death metal

What a surprise out of left field. When you look at Skeletal Remains album “Beyond the Flesh” and consider the name of the band combines with the album cover’s Cannibal Corpse motif, you think you know what you’re getting.

Yet, you would be wrong! Okay, there are the given deathmetal and grindcore standards, including the scowling vocals, nightmarish lyrical themes and generally ghoulish presentation, but the twist comes in the unexpected form of catchy and melodic riffs and purely free-form Van Halen style soloing.

The history of heavy metal has seen bands rise from all corners of the earth, but when the numbers are crunched, the majority of bands who have achieved a degree of notoriety come from a select few regions. It all started in England, then spread to America, Germany, and the countries of Scandinavia. Between them, they have amassed the most numerous and most influential metal bands we have ever seen. There are countries outside of those cornerstones that have made an impact on metal, but each time a band comes from somewhere else, it's almost viewed as an accident.

Brace yourselves. What you are about to read are words that I never, ever, in a lifetime of music reviews, thought I would say about an album. It is Pathology's new record "The Time of Great Purification" which brings me to this astounding, heretofore thought impossible revelation.

You know, this album reminds me a little of the old band Cock and Ball Torture.

Rogga Johansson is the closest thing we have to a death metal machine. Even in a world where bands swap members at random, and everyone has multiple projects, the amount of projects he has put his name to is staggering. You would think that after enough time has passed, there would come a point where the need and the inspiration to continue making mountains of old-school death metal would wane. The amazing part is that we have yet to reach that point, and we may never will.

I will admit that I don't share the same affinity for death metal that a seemingly massive portion of the metal world does. It's not that I'm against the genre on philosophical grounds, or that I've never found any bands that I enjoy, but on the whole I've simply never been gripped by the constant onslaught of brutality that so many others lap up. I can appreciate the talent and skill that goes into writing and playing much of the material, but at its best death metal feels emotionally hollow to me, and at its worst it feels downright silly.

There's a phenomenon in sports where once great athletes, on the verge of the end, return to the teams they made their legends with on one-day contracts, giving themselves a sense of closure as they fade away into the land of archive footage forevermore. Musicians rarely get that kind of self-serving charade. Bands who reunite after years or even decades seldom manage to live up to the standards we remember of them, and members who return to the fold after time in exile often fail to grasp the passage of time that has altered the group they disappeared from.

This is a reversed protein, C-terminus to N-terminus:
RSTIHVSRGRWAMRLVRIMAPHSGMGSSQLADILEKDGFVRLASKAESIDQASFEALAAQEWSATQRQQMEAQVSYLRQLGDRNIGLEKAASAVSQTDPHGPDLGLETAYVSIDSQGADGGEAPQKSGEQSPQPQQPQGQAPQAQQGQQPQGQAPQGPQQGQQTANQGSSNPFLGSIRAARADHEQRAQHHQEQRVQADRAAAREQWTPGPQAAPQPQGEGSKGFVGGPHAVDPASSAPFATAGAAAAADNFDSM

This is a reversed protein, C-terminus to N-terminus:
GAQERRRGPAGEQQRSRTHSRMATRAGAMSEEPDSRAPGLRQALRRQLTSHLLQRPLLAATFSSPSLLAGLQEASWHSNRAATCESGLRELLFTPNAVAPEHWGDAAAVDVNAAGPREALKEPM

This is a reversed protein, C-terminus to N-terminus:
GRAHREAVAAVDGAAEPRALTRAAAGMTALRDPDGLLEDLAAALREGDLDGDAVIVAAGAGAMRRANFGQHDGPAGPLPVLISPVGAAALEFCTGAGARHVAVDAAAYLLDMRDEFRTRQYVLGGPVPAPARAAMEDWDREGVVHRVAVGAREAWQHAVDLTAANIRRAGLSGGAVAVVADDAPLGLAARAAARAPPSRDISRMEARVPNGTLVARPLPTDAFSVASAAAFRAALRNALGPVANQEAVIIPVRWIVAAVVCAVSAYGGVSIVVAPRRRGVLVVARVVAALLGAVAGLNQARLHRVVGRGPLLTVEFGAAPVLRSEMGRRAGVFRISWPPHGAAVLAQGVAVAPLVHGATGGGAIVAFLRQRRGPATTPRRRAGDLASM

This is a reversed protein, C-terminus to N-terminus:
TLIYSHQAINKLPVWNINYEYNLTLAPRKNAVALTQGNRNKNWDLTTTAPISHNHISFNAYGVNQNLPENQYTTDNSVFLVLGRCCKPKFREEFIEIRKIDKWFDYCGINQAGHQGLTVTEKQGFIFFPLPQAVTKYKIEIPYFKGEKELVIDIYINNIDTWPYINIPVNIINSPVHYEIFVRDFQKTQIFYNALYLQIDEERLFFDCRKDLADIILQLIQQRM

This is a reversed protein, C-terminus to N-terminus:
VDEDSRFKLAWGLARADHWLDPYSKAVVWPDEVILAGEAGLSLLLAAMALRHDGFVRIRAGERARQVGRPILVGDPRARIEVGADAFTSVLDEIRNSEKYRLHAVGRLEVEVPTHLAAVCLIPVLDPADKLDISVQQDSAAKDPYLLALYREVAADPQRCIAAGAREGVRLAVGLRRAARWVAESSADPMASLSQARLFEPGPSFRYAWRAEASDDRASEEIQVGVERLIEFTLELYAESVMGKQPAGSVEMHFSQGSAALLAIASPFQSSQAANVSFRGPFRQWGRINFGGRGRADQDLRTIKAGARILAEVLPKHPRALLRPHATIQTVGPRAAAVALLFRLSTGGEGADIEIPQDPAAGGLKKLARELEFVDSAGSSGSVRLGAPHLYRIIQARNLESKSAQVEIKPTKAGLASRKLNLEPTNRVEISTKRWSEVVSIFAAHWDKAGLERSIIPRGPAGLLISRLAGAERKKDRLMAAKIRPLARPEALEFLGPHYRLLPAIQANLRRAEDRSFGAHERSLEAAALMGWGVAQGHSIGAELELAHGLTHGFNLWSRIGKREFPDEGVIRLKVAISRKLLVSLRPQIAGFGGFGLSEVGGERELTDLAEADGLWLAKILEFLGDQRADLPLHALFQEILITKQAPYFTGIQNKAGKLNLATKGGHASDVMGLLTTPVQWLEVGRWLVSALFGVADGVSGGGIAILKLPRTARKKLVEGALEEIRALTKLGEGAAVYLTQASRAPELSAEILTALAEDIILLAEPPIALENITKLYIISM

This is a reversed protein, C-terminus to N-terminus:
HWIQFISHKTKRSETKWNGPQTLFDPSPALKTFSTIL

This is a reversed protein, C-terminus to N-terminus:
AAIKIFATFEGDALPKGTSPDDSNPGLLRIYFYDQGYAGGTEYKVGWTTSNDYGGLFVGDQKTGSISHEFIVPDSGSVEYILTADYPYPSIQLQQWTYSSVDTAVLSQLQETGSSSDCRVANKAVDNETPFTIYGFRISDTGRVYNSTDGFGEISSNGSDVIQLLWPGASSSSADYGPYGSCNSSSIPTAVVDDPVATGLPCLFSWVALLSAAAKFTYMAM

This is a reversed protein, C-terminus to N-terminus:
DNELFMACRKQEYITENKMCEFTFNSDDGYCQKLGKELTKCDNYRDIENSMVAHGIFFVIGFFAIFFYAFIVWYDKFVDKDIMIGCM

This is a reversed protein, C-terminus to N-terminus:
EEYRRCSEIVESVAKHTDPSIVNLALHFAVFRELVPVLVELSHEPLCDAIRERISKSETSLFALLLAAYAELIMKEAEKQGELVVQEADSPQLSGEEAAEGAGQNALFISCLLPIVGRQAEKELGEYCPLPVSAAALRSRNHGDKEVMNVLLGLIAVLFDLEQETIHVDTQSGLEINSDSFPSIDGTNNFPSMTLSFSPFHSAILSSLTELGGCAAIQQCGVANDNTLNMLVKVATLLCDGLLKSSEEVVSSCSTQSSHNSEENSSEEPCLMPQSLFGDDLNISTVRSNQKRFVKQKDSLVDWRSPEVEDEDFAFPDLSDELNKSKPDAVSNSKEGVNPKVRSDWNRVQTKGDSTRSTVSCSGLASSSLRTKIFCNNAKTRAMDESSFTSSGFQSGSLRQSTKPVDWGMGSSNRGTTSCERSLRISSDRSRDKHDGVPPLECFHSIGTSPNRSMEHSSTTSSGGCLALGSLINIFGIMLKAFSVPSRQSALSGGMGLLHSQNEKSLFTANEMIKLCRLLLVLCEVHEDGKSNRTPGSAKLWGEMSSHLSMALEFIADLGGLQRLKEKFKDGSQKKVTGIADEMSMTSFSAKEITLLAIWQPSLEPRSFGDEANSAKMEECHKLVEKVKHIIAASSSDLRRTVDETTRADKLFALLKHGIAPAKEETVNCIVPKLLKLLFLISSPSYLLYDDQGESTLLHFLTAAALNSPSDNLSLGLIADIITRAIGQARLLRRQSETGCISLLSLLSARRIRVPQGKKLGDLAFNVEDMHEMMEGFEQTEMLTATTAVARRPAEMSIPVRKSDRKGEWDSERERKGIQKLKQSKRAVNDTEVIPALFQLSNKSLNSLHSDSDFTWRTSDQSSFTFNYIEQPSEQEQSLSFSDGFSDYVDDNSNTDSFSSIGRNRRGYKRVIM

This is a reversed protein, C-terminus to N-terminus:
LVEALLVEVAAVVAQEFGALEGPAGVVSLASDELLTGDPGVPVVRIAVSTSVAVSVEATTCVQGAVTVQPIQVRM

Death metal has, over time, become a uniquely divided sect of the greater heavy metal catalogue. To ask metal fans on each side of the Atlantic what "death metal" should sound like would elicit two wildly different answers. Overseas, death metal is a genre characterized by high-frequency screaming and a veritable avalanche of non-stop guitar. Meanwhile back at the ranch, American death metal is partially infused with the facets of modern hardcore, to produce a sound that shares a relationship with its European cousin, but is marked with guttural growls and heavy-handed distortion.

In due time, it's almost a guarantee that every sub-genre of metal will end up blended with every other. Bands like to break new ground, to establish legacies, and being able to claim an entire sub-genre as your progeny is an effective way of doing so. As the combinations are used up, it leaves some interesting amalgamations unexplored. What might at first thought sound like an undesirable experiment, could actually turn out to be a pleasant look into the future.

I have never been a fan of Nile. I should probably start by saying that.

It seems like I should be. High speed death metal? Check. Ancient Egyptian mythology? Yep. References to H.P Lovecraft? It's got those, too! If Nile could see fit to squeeze in a couple tunes about chocolate cake and the Oakland Raiders, they'd have a bunch of the basic tenets of my personality covered. Yet, it doesn't work for me.

One of the questions that has long puzzled me as a music fan is to what degree an artist's standing as an innovator and genre-definer should be incorporated into their legacy. While being the first to travel down a certain path does necessitate a historical remembrance of that person's efforts, it doesn't mean that the work done to blaze that trail is worth remembering.